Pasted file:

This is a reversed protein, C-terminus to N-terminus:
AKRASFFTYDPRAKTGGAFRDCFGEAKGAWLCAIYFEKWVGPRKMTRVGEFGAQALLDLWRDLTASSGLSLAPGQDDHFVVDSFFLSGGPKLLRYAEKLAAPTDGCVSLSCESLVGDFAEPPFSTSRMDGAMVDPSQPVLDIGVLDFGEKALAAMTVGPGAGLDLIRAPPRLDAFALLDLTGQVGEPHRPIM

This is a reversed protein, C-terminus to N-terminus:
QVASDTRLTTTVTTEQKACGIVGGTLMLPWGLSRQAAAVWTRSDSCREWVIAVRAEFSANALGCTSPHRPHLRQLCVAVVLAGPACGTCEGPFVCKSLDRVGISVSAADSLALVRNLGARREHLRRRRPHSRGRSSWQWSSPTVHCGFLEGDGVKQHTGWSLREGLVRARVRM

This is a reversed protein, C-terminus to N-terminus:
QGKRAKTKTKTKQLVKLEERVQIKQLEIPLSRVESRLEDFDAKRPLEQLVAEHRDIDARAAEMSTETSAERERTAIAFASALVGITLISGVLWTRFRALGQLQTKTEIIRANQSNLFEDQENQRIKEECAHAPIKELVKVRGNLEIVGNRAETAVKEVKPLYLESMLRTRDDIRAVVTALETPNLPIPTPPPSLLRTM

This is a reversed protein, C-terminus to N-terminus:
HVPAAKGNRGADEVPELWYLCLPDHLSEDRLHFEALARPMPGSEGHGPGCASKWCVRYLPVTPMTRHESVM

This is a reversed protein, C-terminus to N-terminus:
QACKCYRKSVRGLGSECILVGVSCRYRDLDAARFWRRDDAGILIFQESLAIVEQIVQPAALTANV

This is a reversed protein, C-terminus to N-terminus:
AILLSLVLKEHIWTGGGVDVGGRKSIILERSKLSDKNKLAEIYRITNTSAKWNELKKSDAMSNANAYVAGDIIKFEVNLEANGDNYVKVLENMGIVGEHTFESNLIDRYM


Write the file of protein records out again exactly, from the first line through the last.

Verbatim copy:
This is a reversed protein, C-terminus to N-terminus:
AKRASFFTYDPRAKTGGAFRDCFGEAKGAWLCAIYFEKWVGPRKMTRVGEFGAQALLDLWRDLTASSGLSLAPGQDDHFVVDSFFLSGGPKLLRYAEKLAAPTDGCVSLSCESLVGDFAEPPFSTSRMDGAMVDPSQPVLDIGVLDFGEKALAAMTVGPGAGLDLIRAPPRLDAFALLDLTGQVGEPHRPIM

This is a reversed protein, C-terminus to N-terminus:
QVASDTRLTTTVTTEQKACGIVGGTLMLPWGLSRQAAAVWTRSDSCREWVIAVRAEFSANALGCTSPHRPHLRQLCVAVVLAGPACGTCEGPFVCKSLDRVGISVSAADSLALVRNLGARREHLRRRRPHSRGRSSWQWSSPTVHCGFLEGDGVKQHTGWSLREGLVRARVRM

This is a reversed protein, C-terminus to N-terminus:
QGKRAKTKTKTKQLVKLEERVQIKQLEIPLSRVESRLEDFDAKRPLEQLVAEHRDIDARAAEMSTETSAERERTAIAFASALVGITLISGVLWTRFRALGQLQTKTEIIRANQSNLFEDQENQRIKEECAHAPIKELVKVRGNLEIVGNRAETAVKEVKPLYLESMLRTRDDIRAVVTALETPNLPIPTPPPSLLRTM

This is a reversed protein, C-terminus to N-terminus:
HVPAAKGNRGADEVPELWYLCLPDHLSEDRLHFEALARPMPGSEGHGPGCASKWCVRYLPVTPMTRHESVM

This is a reversed protein, C-terminus to N-terminus:
QACKCYRKSVRGLGSECILVGVSCRYRDLDAARFWRRDDAGILIFQESLAIVEQIVQPAALTANV

This is a reversed protein, C-terminus to N-terminus:
AILLSLVLKEHIWTGGGVDVGGRKSIILERSKLSDKNKLAEIYRITNTSAKWNELKKSDAMSNANAYVAGDIIKFEVNLEANGDNYVKVLENMGIVGEHTFESNLIDRYM